We hunted two days from Tappan, chasing the big bull John had missed the hunt before. Wayne had him at less than a 100 yards in the fog, but the wind changed and there was that familiar sound of brush breaking. I figured we had pushed them out of that drainage and decided to head up to a spike camp. This would shorten our hunting ride by several hours each day.

The second day up there we spotted the bull with his cows in a open meadow. They were feeding into the burned timber so Wayne and I made a mad dash down to head them off. We made it just in time before they headed over the hill. Wayne made a great shot and we had a 318 point bull. With his broken tines added we figured he would have scored 325 points. Wayne an old Utah guide took care of the field dressing and quartering while I went back to camp to get a couple of meat mules. We made it back to camp after dark to end a great day.

We still had a couple of days remaining to hunt and I wanted to get Ken a chance at a bull. We packed down to Tappan the next morning, picked up Sudsy and the rest of our gear, and rode on to Simplot. It was another long day, but we were going to be able to hunt one day for Ken.

I headed out early to wrangle the stock and heard a bull bugle above the pasture. I told Ken we would wait till daylight to see if we could get the bull for him. At daybreak we snuck up the hill a ways and spotted a good sized heard with a six point and a small five point. Since Ken wanted meat, we didn’t try to get the six point. Ken made a 360 yard one shot kill within sight of the ranch. I like these kind of meat packing jobs. We saw five different bulls this hunt and had some exciting bugle hunting. We hunted some rugged and beautiful country from 4000’ to 9300’ and logged better than 150 miles in the saddle.

Harry, X-2, Ted, and Tina packed into Duck Point from the B-C. This was Harry and X-2’s 10th year of hunting with us so it’s like old home week when they show up. Ted has been guiding and Tina cooking for the boys for several years. This was their first hunt at Duck Point having hunted most of the other camps at one time or another in their illustrious career with us. This camp is a honey hole for big bulls. We have taken several 300 point plus bulls from this area. Deer hunting for big bucks is good at Duck Point as well. There isn’t a huge abundance of deer, but they only get hunted one week a year out of this camp so they get the chance to get big.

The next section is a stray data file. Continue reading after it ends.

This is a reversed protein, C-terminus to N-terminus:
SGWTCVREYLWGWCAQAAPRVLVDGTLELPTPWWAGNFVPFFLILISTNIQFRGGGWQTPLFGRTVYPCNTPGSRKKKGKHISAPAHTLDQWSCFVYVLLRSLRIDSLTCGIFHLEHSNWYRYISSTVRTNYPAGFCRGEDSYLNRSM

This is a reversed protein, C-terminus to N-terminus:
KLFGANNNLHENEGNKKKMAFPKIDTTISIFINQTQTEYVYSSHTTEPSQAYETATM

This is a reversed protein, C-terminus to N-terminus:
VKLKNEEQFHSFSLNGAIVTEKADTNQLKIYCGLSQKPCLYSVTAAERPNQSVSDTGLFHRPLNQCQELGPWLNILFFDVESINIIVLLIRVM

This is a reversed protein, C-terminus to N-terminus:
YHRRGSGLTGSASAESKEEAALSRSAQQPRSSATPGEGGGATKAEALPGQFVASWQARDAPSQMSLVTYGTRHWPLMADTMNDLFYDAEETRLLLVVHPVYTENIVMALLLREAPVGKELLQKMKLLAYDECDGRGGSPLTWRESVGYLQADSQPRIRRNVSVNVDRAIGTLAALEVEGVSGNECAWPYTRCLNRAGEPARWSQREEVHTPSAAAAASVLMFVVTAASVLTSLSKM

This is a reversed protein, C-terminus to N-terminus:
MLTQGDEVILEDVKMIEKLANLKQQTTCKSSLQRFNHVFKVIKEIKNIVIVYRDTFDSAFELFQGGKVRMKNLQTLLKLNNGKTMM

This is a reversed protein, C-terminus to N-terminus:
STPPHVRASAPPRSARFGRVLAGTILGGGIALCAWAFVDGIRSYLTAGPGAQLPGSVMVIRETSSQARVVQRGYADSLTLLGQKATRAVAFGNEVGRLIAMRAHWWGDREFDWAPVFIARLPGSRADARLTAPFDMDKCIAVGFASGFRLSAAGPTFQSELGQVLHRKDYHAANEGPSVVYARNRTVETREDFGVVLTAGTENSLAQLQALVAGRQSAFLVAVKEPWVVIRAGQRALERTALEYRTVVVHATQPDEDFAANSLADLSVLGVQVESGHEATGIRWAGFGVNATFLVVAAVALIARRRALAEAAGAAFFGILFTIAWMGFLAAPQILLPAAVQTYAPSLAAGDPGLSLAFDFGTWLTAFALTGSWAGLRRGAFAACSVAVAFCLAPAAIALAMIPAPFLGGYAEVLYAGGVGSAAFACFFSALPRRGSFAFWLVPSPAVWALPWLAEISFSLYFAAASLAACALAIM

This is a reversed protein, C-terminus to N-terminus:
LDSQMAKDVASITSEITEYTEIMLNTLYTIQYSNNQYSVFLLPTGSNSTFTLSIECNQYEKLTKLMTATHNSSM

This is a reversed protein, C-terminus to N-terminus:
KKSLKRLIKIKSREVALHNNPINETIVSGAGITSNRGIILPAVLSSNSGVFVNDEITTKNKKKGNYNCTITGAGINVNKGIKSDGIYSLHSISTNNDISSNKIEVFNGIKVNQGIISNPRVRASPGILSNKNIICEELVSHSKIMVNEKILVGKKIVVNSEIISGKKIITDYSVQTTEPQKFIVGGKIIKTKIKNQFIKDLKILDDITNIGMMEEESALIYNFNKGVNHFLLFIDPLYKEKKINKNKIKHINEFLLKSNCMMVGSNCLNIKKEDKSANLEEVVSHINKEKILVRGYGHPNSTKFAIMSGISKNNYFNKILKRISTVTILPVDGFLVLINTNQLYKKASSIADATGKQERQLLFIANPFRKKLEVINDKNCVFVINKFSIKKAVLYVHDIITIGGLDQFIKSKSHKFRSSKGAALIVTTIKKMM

The first day, Harry shot a 5x6. Ted couldn’t find it that day since the bull was hit high and wasn’t leaving a blood trail. They went back to the same area the next day and Ted found the bull on a hillside with his binoculars, a very good piece of guiding with not having a blood trail and lacking snow. They saw two more branch antlered bulls and a spike. We usually see a few more bulls. I attribute their scarcity on this hunt to the hot weather that was keeping them holed up. Harry and X-2 are booked with us through 2012. We appreciate their long patronage with us and look forward to renewing our friendship with them each year. Ted will be guiding and Tina cooking again next year at the same camp.

Terry Risse, Joe Delorme and I packed into Buckhorn for the fourth hunt of the season. This was a no cook hunt again where I start the meat in a Dutch oven in the morning and the hunters do all the rest of the kitchen chores. Joe and Terry are firemen and used to cooking in the fire house. The first day out we rode to Nipple Knob. This spot used to have a different name but a rancher friend of ours saw it and insisted we change the name. If Wyoming can have the grand Tetons, Idaho can have Nipple Knob.

We spotted a group of cows and a bull first off. They headed over the hill and I figured I knew where they were going. I was wrong and we missed catching up with them that day. The second day we rode back to the same spot and the herd had moved closer. We made a stalk and just before we were going to peek over, a cow busted us. We made a run to head them off, but we were too late.